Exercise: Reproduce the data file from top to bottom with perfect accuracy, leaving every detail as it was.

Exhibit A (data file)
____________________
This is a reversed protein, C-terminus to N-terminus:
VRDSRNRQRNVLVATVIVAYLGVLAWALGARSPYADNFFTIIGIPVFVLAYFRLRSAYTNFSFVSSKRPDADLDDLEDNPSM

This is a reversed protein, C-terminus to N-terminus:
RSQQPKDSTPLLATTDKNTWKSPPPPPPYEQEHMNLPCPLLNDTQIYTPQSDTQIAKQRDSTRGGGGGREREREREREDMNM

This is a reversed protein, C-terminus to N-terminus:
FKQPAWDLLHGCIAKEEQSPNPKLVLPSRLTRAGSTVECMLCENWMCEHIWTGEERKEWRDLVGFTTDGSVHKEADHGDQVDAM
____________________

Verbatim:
This is a reversed protein, C-terminus to N-terminus:
VRDSRNRQRNVLVATVIVAYLGVLAWALGARSPYADNFFTIIGIPVFVLAYFRLRSAYTNFSFVSSKRPDADLDDLEDNPSM

This is a reversed protein, C-terminus to N-terminus:
RSQQPKDSTPLLATTDKNTWKSPPPPPPYEQEHMNLPCPLLNDTQIYTPQSDTQIAKQRDSTRGGGGGREREREREREDMNM

This is a reversed protein, C-terminus to N-terminus:
FKQPAWDLLHGCIAKEEQSPNPKLVLPSRLTRAGSTVECMLCENWMCEHIWTGEERKEWRDLVGFTTDGSVHKEADHGDQVDAM